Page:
It is 1955. Two primary-school teachers are charged with the task of taking forty-eight nine-year-old pupils on a school trip to a performance of “Romeo And Juliet” at the Victoria Palace Theatre, in London.
As Henrietta and Joan round up the children after the show, they discover little Susan is missing. Since their coach is due to leave Victoria Coach Station in twenty minutes, they decide that Joan will take the other forty-seven children on, leaving Henrietta to find the lost child.
After ten minutes, a tearful Susan turns up and she and the teacher head off to the coach station.
Upon arriving, Henrietta is dismayed to find that their coach has just left, with Joan and the other children on board.
“Never mind,” says an inspector, “If you take a black cab, it should get to Kings Cross before the coach. In any case, the coach is scheduled to stop there for about twenty minutes – so if you leave immediately, you should be able to catch up with your party with plenty of time to spare.”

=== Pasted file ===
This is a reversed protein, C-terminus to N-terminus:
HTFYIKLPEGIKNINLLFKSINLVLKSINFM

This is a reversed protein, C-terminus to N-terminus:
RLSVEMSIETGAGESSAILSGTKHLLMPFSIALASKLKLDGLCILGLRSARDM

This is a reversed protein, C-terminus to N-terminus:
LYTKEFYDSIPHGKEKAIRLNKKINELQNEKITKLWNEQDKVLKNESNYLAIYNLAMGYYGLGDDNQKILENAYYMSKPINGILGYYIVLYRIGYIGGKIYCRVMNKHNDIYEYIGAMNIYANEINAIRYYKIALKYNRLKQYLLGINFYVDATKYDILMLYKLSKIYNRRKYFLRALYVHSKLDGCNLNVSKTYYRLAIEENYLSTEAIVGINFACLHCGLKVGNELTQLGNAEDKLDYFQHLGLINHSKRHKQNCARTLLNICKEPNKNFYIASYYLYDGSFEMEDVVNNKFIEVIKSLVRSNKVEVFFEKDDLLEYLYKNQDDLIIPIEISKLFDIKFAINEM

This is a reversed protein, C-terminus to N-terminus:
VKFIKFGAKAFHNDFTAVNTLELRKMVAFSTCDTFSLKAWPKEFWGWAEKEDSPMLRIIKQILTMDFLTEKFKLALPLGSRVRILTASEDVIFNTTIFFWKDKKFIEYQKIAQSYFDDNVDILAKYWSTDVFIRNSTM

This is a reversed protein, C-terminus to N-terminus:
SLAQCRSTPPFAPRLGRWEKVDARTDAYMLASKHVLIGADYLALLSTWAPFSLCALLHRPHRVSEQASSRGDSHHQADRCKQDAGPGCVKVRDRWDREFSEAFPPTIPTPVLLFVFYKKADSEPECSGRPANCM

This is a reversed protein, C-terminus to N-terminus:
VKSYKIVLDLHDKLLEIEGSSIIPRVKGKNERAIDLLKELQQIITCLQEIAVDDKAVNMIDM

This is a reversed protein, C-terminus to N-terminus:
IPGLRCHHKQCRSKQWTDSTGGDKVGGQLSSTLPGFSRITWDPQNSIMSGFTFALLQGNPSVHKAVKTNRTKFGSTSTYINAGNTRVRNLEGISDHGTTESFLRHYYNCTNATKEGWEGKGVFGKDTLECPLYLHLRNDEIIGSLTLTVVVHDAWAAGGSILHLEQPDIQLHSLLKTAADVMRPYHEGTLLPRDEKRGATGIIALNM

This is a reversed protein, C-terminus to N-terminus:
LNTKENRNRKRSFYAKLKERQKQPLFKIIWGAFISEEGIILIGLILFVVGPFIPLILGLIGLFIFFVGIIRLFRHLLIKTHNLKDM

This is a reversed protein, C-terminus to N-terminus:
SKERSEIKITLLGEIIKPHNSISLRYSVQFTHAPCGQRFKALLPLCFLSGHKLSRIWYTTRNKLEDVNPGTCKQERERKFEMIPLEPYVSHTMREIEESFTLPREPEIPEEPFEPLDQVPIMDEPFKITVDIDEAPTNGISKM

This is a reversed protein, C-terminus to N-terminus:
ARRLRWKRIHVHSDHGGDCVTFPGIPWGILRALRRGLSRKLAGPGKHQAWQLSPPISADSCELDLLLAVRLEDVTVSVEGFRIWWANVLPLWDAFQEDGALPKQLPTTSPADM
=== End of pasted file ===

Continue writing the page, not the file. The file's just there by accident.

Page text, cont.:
And so it is that some twenty minutes later, Henrietta and Susan are in a black cab, winding its way through the small streets of Soho.
Susan notices the streetwalkers – still legal in these times – hanging around on the street-corners. “Miss, who are those ladies waiting for?” she asks the teacher.
“Oh… er… they’re waiting for their children to come home from school,” answers Henrietta, embarrassedly.
“Aah, why don’t ya tell ‘er the truth, lady?” shouts the black cab driver, from the front, “They’re TARTS, kid.”
“Do tarts have children, Miss?” asks the child.
“Of course, Susan,” replies the teacher, “Where do you think black cab drivers come from?”